I just met some new-to-me people in a new-to-me organization.  I was invited to join WEN for breakfast and it was an enjoyable experience.  You know what the little girl said: A stranger is a friend I haven't met yet."  (I actually doubt a little girl said that; it's far too profound.)  WEN is the acronym for the Writers and Editors Network. I didn't see it written so I don't know if there is an apostrophe on  W and E.  Someone will tell me.  They're all compulsive, like me, not to say anal retentive, about correct grammar. Also very careful.  I threw some of my pet peeves at my table companions and they were very slow to answer.  (I neglected to hand them a blue pencil.)  Here are my questions, already familiar to some bloggers: lie versus lay? may or might? would and should? career/careen? 

I find myself incapable of seeing, reading, hearing anything without automatically editing/correcting it, even songs.  You know the love song from Camelot, by Lerner and Loewe: "If ever I would leave you".  I can't hear it without wincing.  "If ever I SHOULD leave you" is, of course, the correct form of the conditional verb.  Well, we have to forgive Lerner. Apparently he took a long time slaving over his lyrics., and that's not the only mistake he ever made.  I quote something from his biography (on Google);

In a 1979 interview on NPR's All Things Considered, Lerner went into some depth about his lyrics for My Fair Lady. Professor Henry Higgins sings, "Look at her, a prisoner of the gutters / Condemned by every syllable she utters / By right she should be taken out and hung / For the cold-blooded murder of the English tongue." Lerner said he knew the lyric used incorrect grammar for the sake of a rhyme. He was later approached about it by another famous lyricist:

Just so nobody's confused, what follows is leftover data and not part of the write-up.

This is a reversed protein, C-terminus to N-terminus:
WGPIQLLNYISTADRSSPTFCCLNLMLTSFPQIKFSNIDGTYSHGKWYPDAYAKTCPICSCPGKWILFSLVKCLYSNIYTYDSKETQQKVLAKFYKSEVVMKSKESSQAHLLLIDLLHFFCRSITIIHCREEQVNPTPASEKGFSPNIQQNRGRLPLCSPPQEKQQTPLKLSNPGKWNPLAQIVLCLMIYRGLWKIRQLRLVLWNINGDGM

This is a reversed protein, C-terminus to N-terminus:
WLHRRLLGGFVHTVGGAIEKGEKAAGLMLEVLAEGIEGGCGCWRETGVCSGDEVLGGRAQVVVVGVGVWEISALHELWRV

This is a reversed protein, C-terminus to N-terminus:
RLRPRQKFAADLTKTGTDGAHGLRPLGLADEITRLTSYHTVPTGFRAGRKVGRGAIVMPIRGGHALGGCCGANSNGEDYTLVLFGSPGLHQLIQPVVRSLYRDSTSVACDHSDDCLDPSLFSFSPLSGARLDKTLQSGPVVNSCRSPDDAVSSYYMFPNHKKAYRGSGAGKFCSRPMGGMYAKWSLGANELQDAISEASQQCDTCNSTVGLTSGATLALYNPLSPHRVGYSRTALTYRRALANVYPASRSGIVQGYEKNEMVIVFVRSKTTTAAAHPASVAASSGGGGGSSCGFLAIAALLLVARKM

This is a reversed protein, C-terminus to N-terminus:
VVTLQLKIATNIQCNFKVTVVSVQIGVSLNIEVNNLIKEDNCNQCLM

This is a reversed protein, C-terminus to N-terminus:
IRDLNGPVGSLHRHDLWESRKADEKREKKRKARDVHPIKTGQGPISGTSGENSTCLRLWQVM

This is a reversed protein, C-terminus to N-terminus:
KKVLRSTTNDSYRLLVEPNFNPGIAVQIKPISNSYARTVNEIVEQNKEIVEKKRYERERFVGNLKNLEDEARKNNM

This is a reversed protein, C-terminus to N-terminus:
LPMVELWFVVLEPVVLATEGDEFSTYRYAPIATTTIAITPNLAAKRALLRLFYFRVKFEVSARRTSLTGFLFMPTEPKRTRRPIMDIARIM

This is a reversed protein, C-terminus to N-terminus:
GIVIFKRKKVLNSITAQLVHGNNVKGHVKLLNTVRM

"I thought, oh well, maybe nobody will notice it, but not at all. Two nights after it opened, I ran into Noël Coward in a restaurant, and he walked over and he said, "Dear boy, it is hanged, not hung." I said, "Oh, Noel, I know it, I know it! You know, shut up!" So, and there's another, "Than to ever let a woman in my life." It should be, "as to ever let a woman in my life," but it just didn't sing well."

Me again: well, "to ever let" is splitting an infinitive.  This is a whole new area of exploration.  More anon.